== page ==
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In U.S. High Schools, Too Many Empty Seats



OPINION features excerpts of pieces by columnists from the Op-Ed page and other sections of The New York Times. All columns from the last seven days are available at nytimes.com; Op-Ed pieces (by columnists and outside contributors), plus Editorials and Letters to the Editor, are at nytimes.com/opinion. Please let us know what you think of OPINION at upfront@scholastic.com.

For those concerned about the state of leadership in America, and who wonder where the next generation of leaders will come from, I can tell you it's not likely to emerge from the millions of high school dropouts we're setting loose in the land. The U.S. has one of the highest high school dropout rates in the industrial world, which can't be comforting news in the ferociously competitive environment of an increasingly globalized economy. Dropouts, on average, earn $9,245 less per year than high school graduates; the poverty rate for families headed by dropouts is more than twice that for families headed by graduates; and dropouts are much more likely to be unemployed, less likely to vote, and more likely to be imprisoned. If we want to see a more creative and more effective approach to such crucial problems as war and peace, terror, employment, energy consumption, and so on, we'll need to rely on a much better-informed population than the U.S. has now.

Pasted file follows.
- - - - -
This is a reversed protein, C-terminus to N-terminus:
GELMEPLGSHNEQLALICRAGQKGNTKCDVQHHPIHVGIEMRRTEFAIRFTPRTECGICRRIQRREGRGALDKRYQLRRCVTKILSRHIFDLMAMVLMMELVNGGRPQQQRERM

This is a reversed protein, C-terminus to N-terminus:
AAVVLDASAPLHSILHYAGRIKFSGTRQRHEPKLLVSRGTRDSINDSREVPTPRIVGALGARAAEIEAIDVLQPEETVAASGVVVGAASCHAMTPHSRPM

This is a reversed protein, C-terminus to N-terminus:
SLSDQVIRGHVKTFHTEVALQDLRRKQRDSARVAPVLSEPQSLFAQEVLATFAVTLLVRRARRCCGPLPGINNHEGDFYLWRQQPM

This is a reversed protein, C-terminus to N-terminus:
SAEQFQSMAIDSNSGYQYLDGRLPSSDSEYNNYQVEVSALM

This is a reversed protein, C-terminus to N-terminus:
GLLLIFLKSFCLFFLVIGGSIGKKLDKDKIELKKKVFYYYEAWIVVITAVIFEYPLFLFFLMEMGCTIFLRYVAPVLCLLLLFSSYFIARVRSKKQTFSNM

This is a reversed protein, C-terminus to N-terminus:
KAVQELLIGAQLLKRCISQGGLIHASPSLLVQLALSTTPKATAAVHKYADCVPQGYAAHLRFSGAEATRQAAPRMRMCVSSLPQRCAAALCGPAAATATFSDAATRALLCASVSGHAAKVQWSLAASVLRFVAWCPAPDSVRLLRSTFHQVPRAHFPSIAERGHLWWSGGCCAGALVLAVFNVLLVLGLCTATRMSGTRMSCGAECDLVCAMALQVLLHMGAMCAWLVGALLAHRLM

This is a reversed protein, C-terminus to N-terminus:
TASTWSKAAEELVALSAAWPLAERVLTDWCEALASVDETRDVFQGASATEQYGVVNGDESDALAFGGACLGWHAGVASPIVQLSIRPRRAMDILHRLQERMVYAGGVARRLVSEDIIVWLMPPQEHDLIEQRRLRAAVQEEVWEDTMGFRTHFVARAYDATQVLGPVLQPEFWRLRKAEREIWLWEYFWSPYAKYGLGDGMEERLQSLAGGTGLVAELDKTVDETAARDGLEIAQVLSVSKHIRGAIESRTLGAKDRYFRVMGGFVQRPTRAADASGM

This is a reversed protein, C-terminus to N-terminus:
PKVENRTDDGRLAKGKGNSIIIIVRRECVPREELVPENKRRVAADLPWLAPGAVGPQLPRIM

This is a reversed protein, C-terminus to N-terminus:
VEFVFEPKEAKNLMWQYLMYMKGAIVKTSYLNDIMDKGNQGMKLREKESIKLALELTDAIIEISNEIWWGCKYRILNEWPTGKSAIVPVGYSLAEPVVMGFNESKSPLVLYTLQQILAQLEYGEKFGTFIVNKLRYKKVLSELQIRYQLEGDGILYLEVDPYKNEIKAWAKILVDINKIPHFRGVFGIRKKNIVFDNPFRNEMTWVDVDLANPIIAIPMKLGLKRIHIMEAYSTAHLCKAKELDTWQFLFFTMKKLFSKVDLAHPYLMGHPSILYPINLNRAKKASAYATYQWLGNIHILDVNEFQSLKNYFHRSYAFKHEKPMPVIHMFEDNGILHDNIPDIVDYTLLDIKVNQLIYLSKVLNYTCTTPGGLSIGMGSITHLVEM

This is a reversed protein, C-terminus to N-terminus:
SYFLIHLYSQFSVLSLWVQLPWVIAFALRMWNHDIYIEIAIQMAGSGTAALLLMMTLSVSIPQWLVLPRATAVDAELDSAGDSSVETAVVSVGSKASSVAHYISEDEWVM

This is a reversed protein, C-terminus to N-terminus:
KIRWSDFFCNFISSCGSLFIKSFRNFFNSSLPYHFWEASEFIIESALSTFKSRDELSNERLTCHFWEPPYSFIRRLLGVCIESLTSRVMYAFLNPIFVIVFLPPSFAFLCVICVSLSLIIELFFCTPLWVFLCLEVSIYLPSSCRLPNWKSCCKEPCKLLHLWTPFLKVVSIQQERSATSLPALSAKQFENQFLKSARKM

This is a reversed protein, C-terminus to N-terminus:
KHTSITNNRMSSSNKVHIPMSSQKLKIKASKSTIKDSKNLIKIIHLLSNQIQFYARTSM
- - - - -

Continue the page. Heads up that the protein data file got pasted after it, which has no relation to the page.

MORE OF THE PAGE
—Bob Herbert [7/21/05]